Near Andover, Hampshire
8th-13th March 2009
SHORT BREAK FOR ANTIQUE COLLECTORS
This is the second time our party has stayed at this comfortable family-run hotel between Newbury and Andover, where the surrounding fields were showing the first welcome signs of Spring.
Our holidays are now promoted in conjunction with the Friends of the British Antique Dealers Association, this enables us to call upon the plethora of talents to be found in that unique organisation. The first of such speakers was Nicholas Shaw, a specialist silver dealer from Petworth, who talked enthusiastically and knowledgeably about 20th century Silversmiths from C R Ashbee to Stuart Devlin. Any subject is vividly brought to life when you can handle the goods, and Nick brought a varied selection including a silver and pearl muffin-dish by C R Ashbee worth several thousand pounds. In the face of such an object one wonders at Ashbee’s Socialist principals!
Maureen Duke is the doyenne of English bookbinders, and we were delighted to listen to her talk on the history of book-binding. Not your sort of thing? Well when you hear Maureen talk you cannot help but be riveted by this somewhat esoteric subject, bringing alive as she does a thousand years of the craft from papyrus to paper-back.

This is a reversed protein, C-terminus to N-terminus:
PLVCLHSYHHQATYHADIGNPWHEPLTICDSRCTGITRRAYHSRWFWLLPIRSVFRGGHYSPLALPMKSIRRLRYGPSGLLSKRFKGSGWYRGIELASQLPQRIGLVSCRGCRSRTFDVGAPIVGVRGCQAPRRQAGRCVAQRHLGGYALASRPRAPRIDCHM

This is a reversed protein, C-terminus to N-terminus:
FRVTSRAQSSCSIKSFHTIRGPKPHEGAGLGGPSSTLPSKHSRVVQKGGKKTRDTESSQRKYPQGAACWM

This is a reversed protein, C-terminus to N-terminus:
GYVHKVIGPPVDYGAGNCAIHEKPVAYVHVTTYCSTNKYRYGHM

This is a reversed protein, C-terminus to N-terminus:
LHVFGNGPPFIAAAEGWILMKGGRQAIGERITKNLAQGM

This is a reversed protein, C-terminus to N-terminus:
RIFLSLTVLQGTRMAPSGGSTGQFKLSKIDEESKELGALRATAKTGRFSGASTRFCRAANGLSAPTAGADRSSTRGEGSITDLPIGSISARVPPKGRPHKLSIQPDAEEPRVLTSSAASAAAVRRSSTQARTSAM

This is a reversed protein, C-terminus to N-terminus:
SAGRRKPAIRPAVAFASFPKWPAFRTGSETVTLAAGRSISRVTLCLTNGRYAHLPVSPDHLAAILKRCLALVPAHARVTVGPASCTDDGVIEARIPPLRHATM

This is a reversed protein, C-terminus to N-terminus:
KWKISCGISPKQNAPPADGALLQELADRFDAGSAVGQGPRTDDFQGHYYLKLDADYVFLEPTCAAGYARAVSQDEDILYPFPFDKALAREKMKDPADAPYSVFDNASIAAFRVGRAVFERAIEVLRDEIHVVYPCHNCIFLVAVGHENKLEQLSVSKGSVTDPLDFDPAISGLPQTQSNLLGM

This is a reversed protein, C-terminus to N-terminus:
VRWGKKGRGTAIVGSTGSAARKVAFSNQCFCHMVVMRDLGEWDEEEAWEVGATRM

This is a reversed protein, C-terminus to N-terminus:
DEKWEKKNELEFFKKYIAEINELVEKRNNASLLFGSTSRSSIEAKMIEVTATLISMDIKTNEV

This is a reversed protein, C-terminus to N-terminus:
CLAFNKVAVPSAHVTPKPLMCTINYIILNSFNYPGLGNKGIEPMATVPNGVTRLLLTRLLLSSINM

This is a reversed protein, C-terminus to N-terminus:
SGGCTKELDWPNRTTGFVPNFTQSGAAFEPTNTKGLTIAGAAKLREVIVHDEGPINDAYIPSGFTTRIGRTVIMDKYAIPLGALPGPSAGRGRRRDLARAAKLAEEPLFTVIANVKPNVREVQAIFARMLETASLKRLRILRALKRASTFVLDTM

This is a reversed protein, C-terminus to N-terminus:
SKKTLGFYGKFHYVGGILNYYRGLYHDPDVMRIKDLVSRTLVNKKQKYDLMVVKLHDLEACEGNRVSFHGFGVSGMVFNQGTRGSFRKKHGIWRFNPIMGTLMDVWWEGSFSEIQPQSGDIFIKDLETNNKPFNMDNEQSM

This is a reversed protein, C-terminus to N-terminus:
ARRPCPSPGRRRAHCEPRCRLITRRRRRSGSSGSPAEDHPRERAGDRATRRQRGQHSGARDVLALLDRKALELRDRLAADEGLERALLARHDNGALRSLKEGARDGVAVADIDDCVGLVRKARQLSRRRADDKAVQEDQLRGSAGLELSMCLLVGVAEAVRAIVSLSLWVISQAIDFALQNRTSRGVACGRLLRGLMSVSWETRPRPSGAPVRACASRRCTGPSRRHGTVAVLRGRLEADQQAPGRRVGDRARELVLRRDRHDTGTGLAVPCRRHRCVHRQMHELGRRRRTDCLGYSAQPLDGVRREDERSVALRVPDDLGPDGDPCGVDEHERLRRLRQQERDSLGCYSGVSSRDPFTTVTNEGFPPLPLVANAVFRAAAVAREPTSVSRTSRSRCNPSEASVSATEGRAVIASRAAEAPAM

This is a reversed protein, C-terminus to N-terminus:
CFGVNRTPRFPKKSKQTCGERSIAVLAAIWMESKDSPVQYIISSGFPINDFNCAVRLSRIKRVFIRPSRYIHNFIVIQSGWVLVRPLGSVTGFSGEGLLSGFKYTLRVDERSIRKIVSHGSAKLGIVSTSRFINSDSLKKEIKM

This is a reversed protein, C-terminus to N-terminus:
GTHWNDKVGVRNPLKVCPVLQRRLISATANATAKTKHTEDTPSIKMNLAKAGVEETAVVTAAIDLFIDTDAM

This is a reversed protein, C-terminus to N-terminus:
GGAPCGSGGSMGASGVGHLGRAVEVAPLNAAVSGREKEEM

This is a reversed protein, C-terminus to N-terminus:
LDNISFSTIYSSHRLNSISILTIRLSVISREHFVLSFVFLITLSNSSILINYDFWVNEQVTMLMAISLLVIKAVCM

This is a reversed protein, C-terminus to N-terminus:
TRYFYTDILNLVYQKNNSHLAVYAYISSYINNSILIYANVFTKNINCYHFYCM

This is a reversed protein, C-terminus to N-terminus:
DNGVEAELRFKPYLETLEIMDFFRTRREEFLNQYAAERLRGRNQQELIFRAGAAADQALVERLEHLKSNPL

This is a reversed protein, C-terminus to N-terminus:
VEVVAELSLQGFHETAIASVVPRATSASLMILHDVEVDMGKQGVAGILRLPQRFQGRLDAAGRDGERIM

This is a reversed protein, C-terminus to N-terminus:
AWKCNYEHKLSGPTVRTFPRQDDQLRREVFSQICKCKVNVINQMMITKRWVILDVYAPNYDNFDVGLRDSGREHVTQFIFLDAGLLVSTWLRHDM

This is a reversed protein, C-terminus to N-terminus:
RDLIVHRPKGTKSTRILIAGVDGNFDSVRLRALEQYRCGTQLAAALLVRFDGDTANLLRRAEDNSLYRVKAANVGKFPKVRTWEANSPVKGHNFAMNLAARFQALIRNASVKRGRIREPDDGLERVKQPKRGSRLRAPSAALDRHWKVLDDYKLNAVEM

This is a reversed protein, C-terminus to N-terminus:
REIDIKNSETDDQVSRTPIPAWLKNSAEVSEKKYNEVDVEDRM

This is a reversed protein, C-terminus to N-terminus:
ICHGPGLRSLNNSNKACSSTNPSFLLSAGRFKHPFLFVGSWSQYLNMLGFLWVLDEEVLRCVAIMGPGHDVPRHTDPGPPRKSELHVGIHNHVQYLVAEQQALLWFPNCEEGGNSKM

Outings we have to have, and this time we ventured to the immaculate gardens and house of Hinton Ampner. Built only in 1960 by the connoisseur Ralph Dutton, this mansion houses a breath-taking collection of furniture and effects in what Osbert Lancaster called the Vogue Regency style, not least of which was an abundance of objects in hardstones with ormolu mounts. The gardens are no less wonderful even at this drear time of the year with the immaculately clipped topiary (see picture) giving form to the flowerless beds.
By contrast the Edward Barnsley Workshop gave us a glimpse of the modern cabinet-maker at work. The sense of style, the quality of the goods and the dedication of these apprentices cause you to rejoice in the face of modern mediocrity.
Another varied programme which attracted not only residential participants but also some who came in on a daily basis.